On returning home, I went to my faithful resource and tracked down a copy of Sonnets from the Portuguese by Elizabeth Barrett Browning, with 20 tipped in photogravures by the pictorialist Adelaide Hanscom (Leeson). The sonnets were written immediately prior to her marriage to Browning, the most famous being Sonnet 43.

I have been tracking down and acquiring original vintage examples of dust grain photogravures being guided primarily by a list to be found at the truly wonderful site The Art of the Photogravure. They have good reproductions of significant photogravures from the early 1900's, but the images on the web pale in comparison to the originals.

Adelaide Hanscom began significant contributions to pictorial photography with the illustrations she produced for The Rubaiyat of Omar Khayyam. Her images are heavily manipulated (starting with glass plate negatives) to achieve a painterly style - this same approach was used for the Sonnets from the Portuguese. Many of the images do not look photographic. The Rubaiyat is perhaps the first book to show a photograph of the male nude. One of several tragedies in her life struck in 1906 when the San Francisco earthquake and subsequent fires destroyed her studio and all the negatives for the Rubaiyat.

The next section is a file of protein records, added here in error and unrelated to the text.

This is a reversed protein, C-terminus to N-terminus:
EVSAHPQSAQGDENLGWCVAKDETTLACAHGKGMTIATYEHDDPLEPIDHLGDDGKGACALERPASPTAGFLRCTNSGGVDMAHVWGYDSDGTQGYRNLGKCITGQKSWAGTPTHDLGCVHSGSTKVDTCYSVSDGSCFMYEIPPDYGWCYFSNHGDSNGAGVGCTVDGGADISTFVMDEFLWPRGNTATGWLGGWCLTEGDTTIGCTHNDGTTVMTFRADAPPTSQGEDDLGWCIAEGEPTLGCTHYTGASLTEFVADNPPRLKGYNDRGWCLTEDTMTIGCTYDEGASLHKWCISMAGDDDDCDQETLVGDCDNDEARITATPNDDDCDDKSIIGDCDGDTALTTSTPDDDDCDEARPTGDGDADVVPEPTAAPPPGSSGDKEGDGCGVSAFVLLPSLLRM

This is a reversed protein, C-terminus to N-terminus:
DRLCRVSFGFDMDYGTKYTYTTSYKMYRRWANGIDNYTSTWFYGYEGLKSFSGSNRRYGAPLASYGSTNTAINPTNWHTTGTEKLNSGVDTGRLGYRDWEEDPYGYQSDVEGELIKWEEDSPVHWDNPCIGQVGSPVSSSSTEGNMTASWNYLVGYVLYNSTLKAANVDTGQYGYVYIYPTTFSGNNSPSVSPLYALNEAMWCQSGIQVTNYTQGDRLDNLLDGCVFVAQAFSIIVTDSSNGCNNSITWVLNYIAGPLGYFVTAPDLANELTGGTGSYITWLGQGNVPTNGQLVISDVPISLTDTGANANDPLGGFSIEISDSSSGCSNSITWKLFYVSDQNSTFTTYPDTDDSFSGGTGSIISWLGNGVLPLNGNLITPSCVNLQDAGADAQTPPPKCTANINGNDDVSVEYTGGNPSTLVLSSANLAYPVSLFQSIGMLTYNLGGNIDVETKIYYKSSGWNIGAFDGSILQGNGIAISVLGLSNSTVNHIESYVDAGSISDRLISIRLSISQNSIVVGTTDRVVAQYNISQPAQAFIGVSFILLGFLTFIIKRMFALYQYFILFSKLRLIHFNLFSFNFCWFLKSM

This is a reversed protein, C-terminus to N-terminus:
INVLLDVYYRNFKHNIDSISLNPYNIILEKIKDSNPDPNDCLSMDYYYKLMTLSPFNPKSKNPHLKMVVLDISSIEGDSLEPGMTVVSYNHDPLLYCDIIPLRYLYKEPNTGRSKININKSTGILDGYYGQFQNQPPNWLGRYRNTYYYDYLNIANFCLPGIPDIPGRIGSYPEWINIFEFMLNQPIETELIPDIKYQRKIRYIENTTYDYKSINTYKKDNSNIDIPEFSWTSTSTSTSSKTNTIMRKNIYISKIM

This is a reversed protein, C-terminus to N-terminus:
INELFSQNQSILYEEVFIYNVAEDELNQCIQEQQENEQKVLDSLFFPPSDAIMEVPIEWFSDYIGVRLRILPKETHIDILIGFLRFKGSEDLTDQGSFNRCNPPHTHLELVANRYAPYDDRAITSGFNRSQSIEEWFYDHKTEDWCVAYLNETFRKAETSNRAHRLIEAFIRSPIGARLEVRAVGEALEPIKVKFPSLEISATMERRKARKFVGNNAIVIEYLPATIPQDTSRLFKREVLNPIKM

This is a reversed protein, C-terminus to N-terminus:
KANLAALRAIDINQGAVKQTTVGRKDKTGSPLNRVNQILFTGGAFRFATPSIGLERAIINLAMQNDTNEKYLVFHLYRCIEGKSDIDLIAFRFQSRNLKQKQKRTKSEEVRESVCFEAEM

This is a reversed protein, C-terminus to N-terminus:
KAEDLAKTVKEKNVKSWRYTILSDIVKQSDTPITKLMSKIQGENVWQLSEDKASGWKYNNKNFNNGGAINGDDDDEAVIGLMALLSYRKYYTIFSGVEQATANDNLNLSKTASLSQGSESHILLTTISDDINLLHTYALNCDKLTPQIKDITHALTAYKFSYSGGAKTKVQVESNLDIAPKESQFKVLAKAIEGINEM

Hanscom combined multiple negatives and drew in backgrounds and borders to achieve her artistic effects. The border designs reflect the aesthetics of the Arts and Crafts Movement at that time. The images for the sonnets were taken over the years from 1903 to 1915. Several of the images were made in Danville, California where she taught drawing in the high school. The house she lived in while there still stood as of 2003.

Tragedy began stalking her at a quicker pace. Her husband was killed at Verdun in 1916. Her father Meldon died after a brief illness in 1919.

In 1921, she spent all year in the Agnews State Mental Hospital in San Jose, California.

In the morning after my order for the sonnets, I got an e-mail from Ian Kahn, owner of Lux Mentis book store saying he was at the fair in San Francisco and I could pick up the book that day if I liked. I liked, and drove up 101 to San Francisco for a second time in as many days. A surprise at leaving, I spied a single volume of Curtis's epic work The North American Indian at the booth across from Lux Mentis. At $30,000 I very carefully, simply and only viewed the exquisite photogravures.

The pages of the Sonnets from the Portuguese are heavy and rough edged requiring turning each one by one, the tipped in gravures are sumptuous. The printing is sensual matching the sonnets. I spent a rainy day reading the book and viewing the images.

Adelaide Hanscom died in 1931, struck by a car as she stepped off a trolley in Pasadena, California and was all but forgotten.

Thursday, February 5, 2009

"Well played!" whispered Monica.